by Byron Connolly

Brisbane City Council tech project faces possible $60m blowout

Jan 25, 2017
GovernmentTechnology Industry

Brisbane City Council will renegotiate a large IT contract with TechnologyOne after uncovering project delivery issues that could result in a cost blowout of $60 million.

Brisbane lord mayor Graham Quirk has given Australian software outfit, TechnologyOne six months to deliver its new $122 million regulatory system, appoint a system integrator to assist in its implementation into council’s existing systems, and provide a ‘viable alternative option to ensure existing IT systems remain available when necessary.’

An ‘Establishment and Coordination Committee’ engaged a panel to review the project in November after “concerns were raised about the delivery time” according to a report in Brisbane’s Courier Mail. The panel discovered a possible cost blowout of $60 million in the local government systems project that was expected to go live in the middle of this year but is not due to be finished until the end of 2018.

“Obviously, I am not happy,” Quirk said during a media briefing this morning. “This is a significant overrun – it’s not something I want, it’s not something the people of Brisbane want. But we have to get this back on track.”

In response to Quirk’s comments, TechnologyOne said on Wednesday afternoon that the delays were due to two factors: the council’s decision to take its new generation product, and a substantial increase in scope.

TechnologyOne said the new generation product is based on its existing product but is built to support the digital economy using mobile devices and the cloud, which would support council initiatives in the future.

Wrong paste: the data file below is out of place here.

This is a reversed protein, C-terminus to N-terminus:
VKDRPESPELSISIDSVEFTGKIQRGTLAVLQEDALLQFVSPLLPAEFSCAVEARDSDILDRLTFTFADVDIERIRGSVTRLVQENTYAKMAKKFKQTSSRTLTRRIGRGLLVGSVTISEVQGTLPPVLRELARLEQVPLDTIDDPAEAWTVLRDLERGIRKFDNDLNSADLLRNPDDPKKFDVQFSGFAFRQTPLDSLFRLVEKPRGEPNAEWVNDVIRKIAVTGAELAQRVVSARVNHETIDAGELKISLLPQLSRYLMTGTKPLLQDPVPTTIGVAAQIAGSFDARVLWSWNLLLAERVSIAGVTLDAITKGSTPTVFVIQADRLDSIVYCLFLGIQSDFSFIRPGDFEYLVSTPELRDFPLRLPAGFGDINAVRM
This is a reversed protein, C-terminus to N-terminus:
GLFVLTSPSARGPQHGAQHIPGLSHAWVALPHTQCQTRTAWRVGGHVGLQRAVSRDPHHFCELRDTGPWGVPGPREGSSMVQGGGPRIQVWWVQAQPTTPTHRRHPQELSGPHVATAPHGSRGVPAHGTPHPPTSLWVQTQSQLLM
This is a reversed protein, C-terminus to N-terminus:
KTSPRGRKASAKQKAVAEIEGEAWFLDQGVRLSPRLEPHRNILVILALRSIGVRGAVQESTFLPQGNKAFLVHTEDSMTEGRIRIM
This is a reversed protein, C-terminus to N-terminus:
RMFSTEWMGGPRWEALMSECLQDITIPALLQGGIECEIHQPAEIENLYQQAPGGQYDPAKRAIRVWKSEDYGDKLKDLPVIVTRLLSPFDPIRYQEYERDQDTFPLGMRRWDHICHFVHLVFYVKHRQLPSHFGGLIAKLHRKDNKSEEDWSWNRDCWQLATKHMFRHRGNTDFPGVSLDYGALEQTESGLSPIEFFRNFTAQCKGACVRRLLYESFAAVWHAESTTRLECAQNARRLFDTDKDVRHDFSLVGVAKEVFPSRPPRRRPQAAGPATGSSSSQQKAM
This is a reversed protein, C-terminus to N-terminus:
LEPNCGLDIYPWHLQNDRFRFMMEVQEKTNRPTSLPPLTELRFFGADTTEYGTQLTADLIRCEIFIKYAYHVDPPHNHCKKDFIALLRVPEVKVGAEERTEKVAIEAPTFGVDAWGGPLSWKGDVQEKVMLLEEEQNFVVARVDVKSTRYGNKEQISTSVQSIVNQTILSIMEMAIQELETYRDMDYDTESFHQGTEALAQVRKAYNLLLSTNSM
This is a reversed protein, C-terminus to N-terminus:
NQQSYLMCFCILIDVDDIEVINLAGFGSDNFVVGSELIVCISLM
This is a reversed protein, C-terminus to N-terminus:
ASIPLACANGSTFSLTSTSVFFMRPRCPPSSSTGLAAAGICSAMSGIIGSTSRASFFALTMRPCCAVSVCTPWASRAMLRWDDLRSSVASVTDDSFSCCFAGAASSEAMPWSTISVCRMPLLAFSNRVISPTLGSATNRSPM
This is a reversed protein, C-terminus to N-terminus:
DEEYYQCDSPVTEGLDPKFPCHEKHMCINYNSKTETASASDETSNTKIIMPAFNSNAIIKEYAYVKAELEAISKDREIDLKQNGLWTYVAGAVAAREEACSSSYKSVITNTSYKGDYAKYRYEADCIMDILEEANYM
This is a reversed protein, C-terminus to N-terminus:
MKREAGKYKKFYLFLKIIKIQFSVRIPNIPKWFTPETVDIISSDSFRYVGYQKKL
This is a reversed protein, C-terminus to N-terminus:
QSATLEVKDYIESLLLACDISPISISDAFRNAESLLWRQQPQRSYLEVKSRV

“It was agreed that BCC would be development partners with TechnologyOne on the award of the tender, but as the project progressed, it became clear that BCC struggled with this strategy,” the council said.

“At the request of BCC, the decision was made that TechnologyOne would complete the build of the new product before the project implementation continued. This change in strategy has introduced delays to the project.

“Furthermore, council requested substantially more functionality in our new generation product than was originally tendered. The additional software functionality has been provided by TechnologyOne at no additional cost to BCC.”

The software build has been completed, tested, demonstrated and handed over to the BCC for the next stage of the project, which is to configure the software to meet their business processes.

TechnologyOne said it found the council’s existing business processes were not well defined when the project commenced. As such, the council took the opportunity to document them quickly while the software build was completed.

“This review has led to substantially more business processes being identified (500 plus, approximately 100 per cent more business processes) than was originally contracted. As such, the scope has increased substantially and that has also impacted the project timeline,” TechnologyOne said.

“We have submitted detailed documentation to the council on January 9 identifying each of these additional business processes.”

TechnologyOne said there seemed to be a misunderstanding within the council on the history and status of the project and the supplier said it welcomed the review.

TechnologyOne is a dominant software supplier to local councils across Australia with its solutions used by more than 300 councils.